by Bryce Alister Doersam
1. The leaves changed colour—organ purple, funereal black, pulmonary red—dyed in cycles by the sun's steady wash of radiation. The public parks looked like unprinted negatives. They were empty and unused by that point anyways. Dogs walked backwards and refused to step on grass. Birds stopped flying, made their nests in the gutter and fought with the rats for food. Some said they stayed on the ground to keep their distance from the sun. As for the dogs, there were no such easy answers.
2. One of the first effects that many people experienced was the sloughing-off of skin, in wide pink sheets, due to the rapidly increasing levels of radiation. Walking around downtown you would see the garbage bins overflowing with voluminous pink folds, draping down over the sides, or sometimes, on windier days, you could see whole sections (an arm, a leg, a face) blowing over the sidewalks, like sails caught in the wind. Hair, as well, amassed in large quantities in the gutters and drains, blocking them and causing frequent flooding. The landscape took on a disturbingly human quality in these last days, as it seemed to be wearing these scraps of cast-off humanity like hand-me-downs.
3. Many urban centres, due to greatly-diminished police forces and a general feeling of careless abandon, turned overnight into public orgies, like the anatomical drawings from a medical textbook come alive, copulating wildly in the streets, ignoring the deadly effects of the red sun and the corpses strewn across the asphalt like a butcher's display—bald red flesh writhing, melting, mutating, in a desperate attempt to ride their dissolving bodies somewhere safely distant. The public was cautioned to avoid these areas at all cost, as consent was not strictly required. Unfortunately, few heard the warning, as there were few left to give it.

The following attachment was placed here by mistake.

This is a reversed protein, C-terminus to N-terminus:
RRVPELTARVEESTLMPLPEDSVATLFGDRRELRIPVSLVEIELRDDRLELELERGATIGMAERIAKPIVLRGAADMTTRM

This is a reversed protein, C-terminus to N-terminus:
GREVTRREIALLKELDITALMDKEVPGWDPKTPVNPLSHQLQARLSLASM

4. When the fires could no longer be contained and our flesh turned psychedelic colours as it exploded, atom by bloody atom, we tried to see who could scream louder: us or the sun. Hi kids, this is what was like when the whole world ended, and you never existed, and then neither did we. Not to give it away, but the sun wins. So long so long so long.
Bryce Alister Doersam lives in Vancouver. His work has previously appeared in Gloom Cupboard and Neon.